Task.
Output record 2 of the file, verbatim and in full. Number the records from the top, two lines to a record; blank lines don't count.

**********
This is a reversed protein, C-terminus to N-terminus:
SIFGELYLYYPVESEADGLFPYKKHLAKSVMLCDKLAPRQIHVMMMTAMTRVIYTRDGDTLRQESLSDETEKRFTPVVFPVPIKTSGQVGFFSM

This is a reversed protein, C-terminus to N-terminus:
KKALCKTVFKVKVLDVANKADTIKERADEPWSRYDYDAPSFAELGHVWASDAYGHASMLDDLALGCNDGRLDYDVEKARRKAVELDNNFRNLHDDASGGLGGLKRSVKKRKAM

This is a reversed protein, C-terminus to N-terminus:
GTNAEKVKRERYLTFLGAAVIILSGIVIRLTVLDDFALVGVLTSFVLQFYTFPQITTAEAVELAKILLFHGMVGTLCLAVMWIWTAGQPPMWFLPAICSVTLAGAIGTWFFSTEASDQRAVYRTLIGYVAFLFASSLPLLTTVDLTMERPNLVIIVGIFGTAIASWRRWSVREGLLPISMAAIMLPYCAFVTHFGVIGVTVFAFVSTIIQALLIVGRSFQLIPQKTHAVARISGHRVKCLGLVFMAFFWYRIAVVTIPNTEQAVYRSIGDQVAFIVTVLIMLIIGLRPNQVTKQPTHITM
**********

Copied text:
This is a reversed protein, C-terminus to N-terminus:
KKALCKTVFKVKVLDVANKADTIKERADEPWSRYDYDAPSFAELGHVWASDAYGHASMLDDLALGCNDGRLDYDVEKARRKAVELDNNFRNLHDDASGGLGGLKRSVKKRKAM